When the Taliban won back control of the eastern Afghan province of Nangarhar last month, they set out to settle a score with an old foe.
As they searched for prominent local politician Ajmal Omar, who had helped drive the militants out of a Nangarhar district a year earlier and tried to dissuade young Afghans from joining them, Taliban members detonated explosives at his ancestral home.
They also looted gold and cars, and detained and whipped several of his relatives to try and establish his whereabouts. The events were recounted by two relatives who say they were targeted in the reprisals, 10 local officials and residents who witnessed or were familiar with the incidents and a former Afghan intelligence official.
Images from the sources, which Reuters could not independently verify, show a badly damaged property and family members with injuries they say were from Taliban beatings.
Omar, 37, has gone into hiding. He declined to comment for this story, citing security concerns. Soon after the Taliban seized power on August 15, the Islamist movement sought to reassure the international community and its former opponents by saying there would be no reprisals. Omar’s family said their experience contradicted that commitment.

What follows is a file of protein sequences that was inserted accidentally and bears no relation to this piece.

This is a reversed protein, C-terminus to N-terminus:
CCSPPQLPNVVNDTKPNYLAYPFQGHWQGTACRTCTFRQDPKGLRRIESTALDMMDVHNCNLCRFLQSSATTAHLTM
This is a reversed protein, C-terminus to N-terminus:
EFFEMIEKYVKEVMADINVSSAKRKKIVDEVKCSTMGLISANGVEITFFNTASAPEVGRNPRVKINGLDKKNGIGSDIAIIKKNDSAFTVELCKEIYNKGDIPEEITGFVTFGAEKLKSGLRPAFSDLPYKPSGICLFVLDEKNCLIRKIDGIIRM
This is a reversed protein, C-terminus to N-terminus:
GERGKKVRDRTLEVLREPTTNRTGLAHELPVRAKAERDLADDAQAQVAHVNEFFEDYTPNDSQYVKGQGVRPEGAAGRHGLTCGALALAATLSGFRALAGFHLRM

“None of us had imagined we would be targeted like this,” said one of Omar’s relatives, requesting anonymity. “The Taliban said they will not punish anyone who had worked with the previous regime but they did the exact opposite in our case.”
Taliban spokespeople did not respond to questions about events described by Omar’s family and local residents or about his efforts to help defeat them.
A Taliban cabinet minister said that commanders across the country had raided former government officials’ homes and offices to seize weapons and armoured vehicles, but he was not aware of punishment meted out to Omar’s family.
The group’s defence minister, Mullah Mohammad Yaqoob, issued a rebuke last week over the conduct of some fighters following the Taliban’s victory. He did not go into specifics.
“Miscreants and notorious former soldiers” had joined Taliban ranks and committed offences ranging from occupying ministries and government offices to two to three incidents of reported killings, he said.
“You all are aware of the general amnesty announced in Afghanistan; no mujahid has the right to take revenge on someone.”
The Taliban brutally enforced their version of Islamic law during their previous rule from 1996-2001, carrying out public stonings and amputations and banning women from work and girls from school.
They have said they would respect people’s rights this time around and not go after enemies, yet tens of thousands of people, fearing for their safety and future, fled the country in a chaotic evacuation from Kabul. Many more are in hiding.
- A Reuters report